Canadian Prime Minister Justin Trudeau on Sunday announced snap elections for September 20 to seek a new mandate to steer the nation’s pandemic exit.
Despite rolling out massive pandemic aid, passing a federal budget and other key legislation with opposition backing over the past year, Trudeau — in office since 2015 — has lamented that parliament has become dysfunctional.
The prime minister met Governor General Mary Simon on Sunday to ask her to dissolve parliament, triggering a general election that polling shows is likely to return his Liberals to power.
“Canadians need to choose how we finish the fight against Covid-19 and build back better -– from getting the job done on vaccines, to having people’s backs all the way through to the end of this crisis,” Trudeau said after the meeting.
All five parties currently holding seats in parliament are gearing up for a fierce battle at the ballot box.
Most Canadians approve of Trudeau’s pandemic response. But if a fourth wave of Covid-19 infections strikes during the campaign, it could hurt his backing.
“This was the only window of opportunity for him because with students’ return to school and universities in two weeks, Covid cases will inevitably go up,” Felix Mathieu, political science professor at the University of Winnipeg, told AFP.
Trudeau’s government “has already held for 18 months, which is the average lifespan for a minority government,” he added.
Despite rising vaccination rates that are among the highest in the world — with almost 62 percent of Canadians fully inoculated — nearly 1,000 new daily Covid-19 cases have been reported across Canada recently.
Voting from Costa Rica
If you are living, studying or traveling abroad, you may apply to be added to the International Register of Electors. You can then vote by special mail-in ballot in future federal elections, by-elections and referendums.
The International Register of Electors is a database of Canadian electors living abroad who have applied to vote by special ballot. To be included in the International Register of Electors, you must:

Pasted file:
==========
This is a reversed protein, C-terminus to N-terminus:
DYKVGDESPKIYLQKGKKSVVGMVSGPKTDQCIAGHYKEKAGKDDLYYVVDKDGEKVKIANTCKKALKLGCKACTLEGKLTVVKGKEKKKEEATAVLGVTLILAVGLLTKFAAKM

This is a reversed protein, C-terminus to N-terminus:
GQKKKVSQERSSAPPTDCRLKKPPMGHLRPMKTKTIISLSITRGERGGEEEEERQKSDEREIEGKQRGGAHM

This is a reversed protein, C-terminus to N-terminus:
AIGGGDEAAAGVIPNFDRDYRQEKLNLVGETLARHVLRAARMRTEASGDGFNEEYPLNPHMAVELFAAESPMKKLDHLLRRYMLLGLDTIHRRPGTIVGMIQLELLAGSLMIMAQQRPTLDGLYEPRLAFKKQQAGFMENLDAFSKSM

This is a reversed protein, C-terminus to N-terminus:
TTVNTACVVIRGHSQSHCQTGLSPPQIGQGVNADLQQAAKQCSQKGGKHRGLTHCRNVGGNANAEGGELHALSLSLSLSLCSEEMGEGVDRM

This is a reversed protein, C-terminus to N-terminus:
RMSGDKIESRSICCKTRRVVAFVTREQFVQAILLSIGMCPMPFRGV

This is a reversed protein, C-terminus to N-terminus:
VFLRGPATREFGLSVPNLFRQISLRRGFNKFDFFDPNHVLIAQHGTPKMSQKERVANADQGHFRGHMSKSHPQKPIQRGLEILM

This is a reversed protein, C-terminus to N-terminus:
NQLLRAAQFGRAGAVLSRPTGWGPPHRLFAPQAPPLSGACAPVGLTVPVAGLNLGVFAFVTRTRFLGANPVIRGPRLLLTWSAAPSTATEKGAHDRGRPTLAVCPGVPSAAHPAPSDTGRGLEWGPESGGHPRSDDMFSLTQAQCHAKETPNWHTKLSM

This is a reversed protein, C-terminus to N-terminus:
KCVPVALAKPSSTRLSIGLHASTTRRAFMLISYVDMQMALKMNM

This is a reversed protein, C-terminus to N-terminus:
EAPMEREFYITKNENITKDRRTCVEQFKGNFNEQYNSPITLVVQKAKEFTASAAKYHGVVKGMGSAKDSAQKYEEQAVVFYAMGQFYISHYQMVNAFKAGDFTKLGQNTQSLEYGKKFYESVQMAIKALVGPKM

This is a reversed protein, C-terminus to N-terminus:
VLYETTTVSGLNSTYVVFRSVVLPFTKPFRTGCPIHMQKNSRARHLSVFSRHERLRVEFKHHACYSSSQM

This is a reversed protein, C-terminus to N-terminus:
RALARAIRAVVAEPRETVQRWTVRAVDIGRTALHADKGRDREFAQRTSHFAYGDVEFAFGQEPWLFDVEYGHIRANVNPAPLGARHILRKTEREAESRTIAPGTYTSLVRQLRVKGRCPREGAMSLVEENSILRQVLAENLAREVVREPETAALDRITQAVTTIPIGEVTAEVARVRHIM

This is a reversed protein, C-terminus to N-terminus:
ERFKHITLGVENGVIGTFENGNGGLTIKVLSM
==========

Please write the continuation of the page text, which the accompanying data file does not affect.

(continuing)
- be qualified to vote (a Canadian citizen at least 18 years old on election day)
- have lived in Canada at some point in your life
You can apply any time by
- completing an Application for Registration and Special Ballot online
- downloading the PDF file, printing it and sending it to the coordinates on the form
- contacting Elections Canada and requesting an application by mail
- visiting any Canadian embassy, high commission or consulate abroad
- calling Elections Canada
Once your completed application has been approved, your name will be added to the International Register of Electors. When a federal general election, a by-election for which you are eligible, or a referendum is called, Elections Canada will automatically mail you a special ballot voting kit.
If you usually live in Canada but will be out of your riding on election day because you are travelling or studying abroad, you may apply to vote by special ballot.
As soon as an election is called, you can apply to vote by mail. You can also call 1-800-463-6868, visit any Elections Canada office or any Canadian embassy, high commission or consulate abroad to get a special ballot application form.
Your completed application and supporting documents must be received by Elections Canada in Ottawa by 6:00 p.m. EST on the Tuesday before election day. When your application has been approved, Elections Canada will mail you a special ballot voting kit. The kit explains how to vote.
Your completed ballot must be received at Elections Canada in Ottawa before 6:00 p.m. EST on election day. According to the Canada Elections Act, the agency cannot accept late application forms and cannot count late ballots.